You might look at this as pointless if you’re not into doodling or illustrating, but it’s one of those things that made me want to try more with it. I could experiment with trying to draw things because different coloured lines weren’t harshly overlapping, they meshed like they’re supposed to do.

Another cool feature is Smart Select, particulary for creating animated GIFs from video clips. This worked like a charm on YouTube and other video sites I tried online (Dailymotion being another), but not on Netflix, CraveTV or Shomi.

Then there’s Translate, a new app for the pen that, when chosen, can translate a word by pointing the pen at it. It uses Google Translate to do this, so the languages it supports are available to choose from here, too. It’s neat and could be useful while travelling, though Google’s limitations in translating apply just the same.

Note7-screenshots

Performance and software

The Note7 launched with Android 6.0.1 Marshmallow, though 7.0 Nougat is looming, so an upgrade is in the offing. The look and feel of the software doesn’t deviate much from the Galaxy devices, which is hardly surprising only months after Samsung launched those to market. This naturally includes the edge display interface, adding a navigation element that hasn’t been seen in the Note since the Note Edge last year.

Outside of that, the differences are more related to the S Pen, noted above. Samsung’s ability to scale back its footprint enough to let Android breathe more is welcome, though I do wish the company would backpedal further. Still, improvements to the settings app, and a wise decision to relegate its own Galaxy apps to a different app store are good ways to foster more confidence.

Overall performance didn’t show much of a difference to me compared to a Galaxy S7 Edge. Fluid and highly consistent, I was able to do just about everything on the Note7 and not worry about it. Demanding games played well, as did video and creativity apps. If power and performance are your speed, I doubt you will be disappointed.

Camera

I’ve already covered the basic details of the camera with my review of the Galaxy S7, so I won’t repeat myself here. What I will note is the camera’s consistency and superb photo composition, as well as the merits of shooting in Pro mode.

Samsung has traditionally filled its camera software with a slew of features and modes in the past, but I tend to focus most on Auto and Pro modes. The wider f/1.7 aperture allows a great deal of light to pass through the lens to the sensor, helping users capture excellent shots at night and in low-light. Pro mode only makes it even more impressive because the manual controls — shutter speed, ISO, white balance, exposure and manual focus can be toggled with sliders.

By virtue of the fact the Note7 uses the same camera as the Galaxy S7 and S7 Edge, it is one of the best smartphone cameras by default. I would strongly recommend learning the Pro mode to capture even better composition, especially in tougher conditions. Go to the camera settings and turn on the slider at the bottom to save RAW versions of photos in case you want to go deeper in editing afterward.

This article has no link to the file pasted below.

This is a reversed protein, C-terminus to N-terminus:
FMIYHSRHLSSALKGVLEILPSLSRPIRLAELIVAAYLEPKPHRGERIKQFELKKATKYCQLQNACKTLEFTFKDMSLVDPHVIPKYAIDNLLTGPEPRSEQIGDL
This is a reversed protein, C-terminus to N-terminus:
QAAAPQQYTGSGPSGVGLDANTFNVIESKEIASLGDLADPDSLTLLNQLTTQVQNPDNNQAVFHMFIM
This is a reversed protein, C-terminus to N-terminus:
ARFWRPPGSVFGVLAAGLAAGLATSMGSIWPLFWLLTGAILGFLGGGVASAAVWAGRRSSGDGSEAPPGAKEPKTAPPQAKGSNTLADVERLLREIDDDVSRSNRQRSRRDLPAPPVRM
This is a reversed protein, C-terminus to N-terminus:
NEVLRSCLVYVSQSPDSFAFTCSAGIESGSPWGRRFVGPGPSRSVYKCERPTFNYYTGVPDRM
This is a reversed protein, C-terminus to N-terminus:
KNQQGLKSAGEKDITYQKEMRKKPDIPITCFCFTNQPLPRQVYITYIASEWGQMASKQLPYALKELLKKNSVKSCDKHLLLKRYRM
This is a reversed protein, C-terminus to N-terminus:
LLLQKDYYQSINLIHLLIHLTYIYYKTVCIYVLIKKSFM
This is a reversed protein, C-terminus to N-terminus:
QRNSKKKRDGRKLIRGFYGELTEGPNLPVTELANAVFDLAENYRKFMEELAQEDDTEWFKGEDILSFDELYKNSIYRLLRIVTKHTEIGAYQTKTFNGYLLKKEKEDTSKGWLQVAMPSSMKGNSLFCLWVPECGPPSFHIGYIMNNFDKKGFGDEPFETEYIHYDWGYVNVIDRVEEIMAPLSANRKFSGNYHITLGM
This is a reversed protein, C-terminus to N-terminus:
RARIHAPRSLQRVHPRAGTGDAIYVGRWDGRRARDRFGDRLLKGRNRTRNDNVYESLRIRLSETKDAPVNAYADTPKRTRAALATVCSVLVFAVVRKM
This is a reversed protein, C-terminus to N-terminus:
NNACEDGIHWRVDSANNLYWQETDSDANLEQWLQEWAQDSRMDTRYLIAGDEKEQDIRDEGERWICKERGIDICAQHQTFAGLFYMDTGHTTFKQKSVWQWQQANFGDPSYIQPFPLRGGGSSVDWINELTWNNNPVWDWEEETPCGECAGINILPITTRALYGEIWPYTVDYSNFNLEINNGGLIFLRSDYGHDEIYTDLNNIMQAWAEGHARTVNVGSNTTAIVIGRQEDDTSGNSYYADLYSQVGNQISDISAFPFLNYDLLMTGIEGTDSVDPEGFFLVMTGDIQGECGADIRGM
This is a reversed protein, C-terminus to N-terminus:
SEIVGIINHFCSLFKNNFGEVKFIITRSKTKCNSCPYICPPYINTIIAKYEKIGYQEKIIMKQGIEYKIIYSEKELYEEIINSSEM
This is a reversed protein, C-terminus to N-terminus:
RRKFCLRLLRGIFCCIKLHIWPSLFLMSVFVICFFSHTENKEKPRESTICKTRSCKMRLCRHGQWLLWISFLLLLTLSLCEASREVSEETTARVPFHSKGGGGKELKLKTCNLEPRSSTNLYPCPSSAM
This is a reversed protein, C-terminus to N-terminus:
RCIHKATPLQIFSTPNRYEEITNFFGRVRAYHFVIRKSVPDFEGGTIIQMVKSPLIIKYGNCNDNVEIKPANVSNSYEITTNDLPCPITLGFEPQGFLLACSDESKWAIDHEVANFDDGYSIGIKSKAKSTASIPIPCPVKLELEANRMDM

Battery life

The Note7 should have no problem getting through a full day on one charge, though as always, usage habits will impact the actual numbers. For that reason, I can’t give an estimate, other than to say that going above 24 hours should be a regular occurrence with moderate use. The phone does support Fast Charging, except the cable in the box is USB 2.0, not USB 3.1. If you care about charging and data transfer speeds that much, opting for the faster cable may make a big difference. Wireless charging is also a neat way to charge the device, and some auto manufacturers are offering a charging pad in newer vehicles, too.

Final Thoughts

The Note7 is one of the best phones I’ve tested this year, but I have to acknowledge that it’s not entirely original because of how much it emulates the Galaxy S7 and S7 Edge. Samsung wants synergy between them, and that makes the choice between them a little easier for you. If you want a slightly larger screen (only 0.2-inches larger) and want the functionality of the S Pen and iris scanner, then look no further.

If you don’t, yet still want the same performance, camera and design, including the edged display, then the Galaxy S7 Edge will suit you just fine.

The Samsung Galaxy Note7 is available now in black or silver.

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Editor Cellular/Mobile Technology
I’m a fortunate man in being able to do the fun job of following and reporting on one of the most exciting industries in the world today. In my time covering consumer tech, I’ve written for a number of publications, including the Globe and Mail, Yahoo! Canada, CBC.ca, Canoe, Digital Trends, MobileSyrup, G4 Tech, PC World, Faze and AppStorm. I’ve also appeared on TV as a tech expert for Global, CTV and the Shopping Channel.